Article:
By almost any measure, Tottenham’s season so far has been a major success. Sitting at third place in the Premier League table behind two juggernauts in Man City and Liverpool, Spurs hold a reasonably solid four-point lead over Chelsea in fourth, and they’re seven points up on Arsenal and Manchester United through 23 games. They’ve done this while battling through a tidal wave of injuries, including knocks on Victor Wanyama, Jan Vertonghen, Christian Eriksen, Lucas Moura, Eric Dier, and Moussa Sissoko. But for as well as they’ve triumphed over the gaps in their line-ups, an injury to Harry Kane in a Jan. 13 loss to Man Utd that’s going keep the star striker out for at least a couple months—timed with the departure for two weeks of Son Heung-min to the Asian Cup—darkened Tottenham’s outlook. Now, it’s somehow gotten worse.
Despite a dramatic 2-1 win against Fulham on Sunday on an unlikely last-minute winner from Harry Winks, Spurs’ three points were marred by even more bad news. Attacking midfielder Dele Alli, the most important goal-scoring presence in the current lineup, is out until at least March with a hamstring strain.
The absences of Dele, Kane, and Son come unfortunately timed with what looks to be a tricky six weeks in Spurs’ Premier League schedule. Though Spurs should remain heavily favored in matches against Newcastle and Burnley, and Son’s likely return on Feb. 10 against Leicester gives them an edge, their next match against Watford will be challenging with such a shorthanded squad. And more critically, two can’t-lose games back-to-back against Chelsea and Arsenal are set for a little over a month from now, before one could expect the returns of Tottenham’s dual crucial attackers.
While upcoming League Cup and FA Cup games immediately take on a much lower priority than they already did—making the Champions League is a must for a club with massive new stadium debt—Spurs still have a League semifinal second leg against Chelsea to worry about this week, and also two games against Dortumund in the CL Round of 16. But even if it all but ignores those games to focus on the Premiership, in its current state, Tottenham may not be able to put out a strong enough XI to survive in the top four until the return of Kane and Dele. Fernando Llorente, Kane’s replacement, literally would not have played any differently against Fulham if he were trying to throw the match, and another option in Vincent Janssen appears to be on his way out. Filling Dele’s role will likely be the little-used winger Georges-Kévin N’Koudou, who supplied the assist in Sunday’s game-winner but still has a frightening lack of experience in the Premiership.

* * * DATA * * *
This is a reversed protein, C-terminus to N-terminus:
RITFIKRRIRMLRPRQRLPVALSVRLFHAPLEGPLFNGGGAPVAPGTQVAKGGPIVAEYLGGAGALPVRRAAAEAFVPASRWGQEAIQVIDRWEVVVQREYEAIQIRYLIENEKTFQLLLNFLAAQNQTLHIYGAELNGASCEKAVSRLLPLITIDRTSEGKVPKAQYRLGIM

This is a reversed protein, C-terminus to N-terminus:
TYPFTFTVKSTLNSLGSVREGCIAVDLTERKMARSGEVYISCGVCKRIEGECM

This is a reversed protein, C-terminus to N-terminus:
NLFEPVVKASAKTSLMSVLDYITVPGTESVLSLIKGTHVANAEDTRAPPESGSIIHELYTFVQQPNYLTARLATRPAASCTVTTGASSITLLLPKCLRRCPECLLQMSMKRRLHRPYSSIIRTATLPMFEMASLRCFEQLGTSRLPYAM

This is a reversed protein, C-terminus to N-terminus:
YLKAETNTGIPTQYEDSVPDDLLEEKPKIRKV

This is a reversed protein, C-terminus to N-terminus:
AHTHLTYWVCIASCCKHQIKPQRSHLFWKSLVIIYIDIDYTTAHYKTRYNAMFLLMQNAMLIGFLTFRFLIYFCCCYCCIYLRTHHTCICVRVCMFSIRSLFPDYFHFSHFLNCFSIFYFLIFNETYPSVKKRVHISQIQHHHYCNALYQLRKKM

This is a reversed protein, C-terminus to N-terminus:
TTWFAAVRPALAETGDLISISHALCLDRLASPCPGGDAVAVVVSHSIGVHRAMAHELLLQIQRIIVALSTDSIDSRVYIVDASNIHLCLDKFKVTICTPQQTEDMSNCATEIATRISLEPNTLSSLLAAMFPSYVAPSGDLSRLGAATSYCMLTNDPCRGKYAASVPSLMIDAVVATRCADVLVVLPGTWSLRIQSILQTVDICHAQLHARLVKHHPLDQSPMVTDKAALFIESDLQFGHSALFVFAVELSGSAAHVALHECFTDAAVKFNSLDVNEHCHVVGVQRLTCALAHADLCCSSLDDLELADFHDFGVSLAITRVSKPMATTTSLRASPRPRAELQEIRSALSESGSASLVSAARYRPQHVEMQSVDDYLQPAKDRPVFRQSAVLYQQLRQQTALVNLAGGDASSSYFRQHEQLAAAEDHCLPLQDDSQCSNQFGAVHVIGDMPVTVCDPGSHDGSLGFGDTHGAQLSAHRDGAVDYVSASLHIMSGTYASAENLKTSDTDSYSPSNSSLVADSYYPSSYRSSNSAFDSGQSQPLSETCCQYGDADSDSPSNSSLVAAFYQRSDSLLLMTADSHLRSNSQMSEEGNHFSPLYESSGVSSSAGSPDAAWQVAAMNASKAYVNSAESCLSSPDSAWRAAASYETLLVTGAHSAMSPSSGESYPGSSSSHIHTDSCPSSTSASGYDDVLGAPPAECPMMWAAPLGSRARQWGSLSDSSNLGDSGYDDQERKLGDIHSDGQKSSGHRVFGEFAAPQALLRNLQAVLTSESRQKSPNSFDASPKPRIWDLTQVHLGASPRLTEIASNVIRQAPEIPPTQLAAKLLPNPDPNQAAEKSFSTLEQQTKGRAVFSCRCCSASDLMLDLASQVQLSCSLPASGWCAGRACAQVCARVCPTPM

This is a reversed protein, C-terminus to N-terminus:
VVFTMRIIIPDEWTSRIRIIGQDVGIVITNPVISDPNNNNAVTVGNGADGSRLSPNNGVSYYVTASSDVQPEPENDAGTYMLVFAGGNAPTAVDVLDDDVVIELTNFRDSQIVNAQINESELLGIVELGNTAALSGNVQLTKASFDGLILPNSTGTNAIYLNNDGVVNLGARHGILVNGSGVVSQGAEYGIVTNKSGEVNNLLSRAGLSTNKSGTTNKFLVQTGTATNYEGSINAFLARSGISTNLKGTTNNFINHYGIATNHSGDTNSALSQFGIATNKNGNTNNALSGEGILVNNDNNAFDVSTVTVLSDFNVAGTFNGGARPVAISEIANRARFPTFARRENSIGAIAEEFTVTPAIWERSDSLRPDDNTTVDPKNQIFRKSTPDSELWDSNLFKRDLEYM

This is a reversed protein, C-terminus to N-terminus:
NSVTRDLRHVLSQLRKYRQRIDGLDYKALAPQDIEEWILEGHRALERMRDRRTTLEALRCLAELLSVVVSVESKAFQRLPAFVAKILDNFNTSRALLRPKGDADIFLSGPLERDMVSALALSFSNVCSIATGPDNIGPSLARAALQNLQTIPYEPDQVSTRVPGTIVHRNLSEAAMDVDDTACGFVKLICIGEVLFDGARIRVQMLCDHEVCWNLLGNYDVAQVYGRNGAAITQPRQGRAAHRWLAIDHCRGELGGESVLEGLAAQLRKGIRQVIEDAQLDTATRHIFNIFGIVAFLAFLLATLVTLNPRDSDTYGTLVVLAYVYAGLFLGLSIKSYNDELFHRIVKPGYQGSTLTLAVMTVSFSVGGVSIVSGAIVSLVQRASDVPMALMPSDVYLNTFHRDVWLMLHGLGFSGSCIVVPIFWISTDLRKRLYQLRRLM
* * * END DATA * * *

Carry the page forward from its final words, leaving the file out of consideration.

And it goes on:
Spurs are still in third, and obviously other players have stepped up to cover up holes—young midfielder Harry Winks in particular—but it’s difficult to look at who’s currently available and see where any of the goals are going to come from, even after Son and Lucas Moura return. As with any time of crisis, the moment may be right for Tottenham to break out the credit card and do some dang panic buying so they can have a legitimate striker on the roster before January’s over. But unfortunately for Mauricio Pochettino, the aforementioned stadium debt means that it still doesn’t look like Spurs are in the market. For a club that didn’t bring in any new players over the summer, either, the time has come to add some depth up top. Instead, they look ready to ride out this dangerous stretch by leaning heavily on Christian Eriksen, hoping they can get better performances out of guys like Llorente and Erik Lamela, and having faith that greener players like Winks and N’Koudou will keep them from drowning. It’s a pretty risky bet they’re making.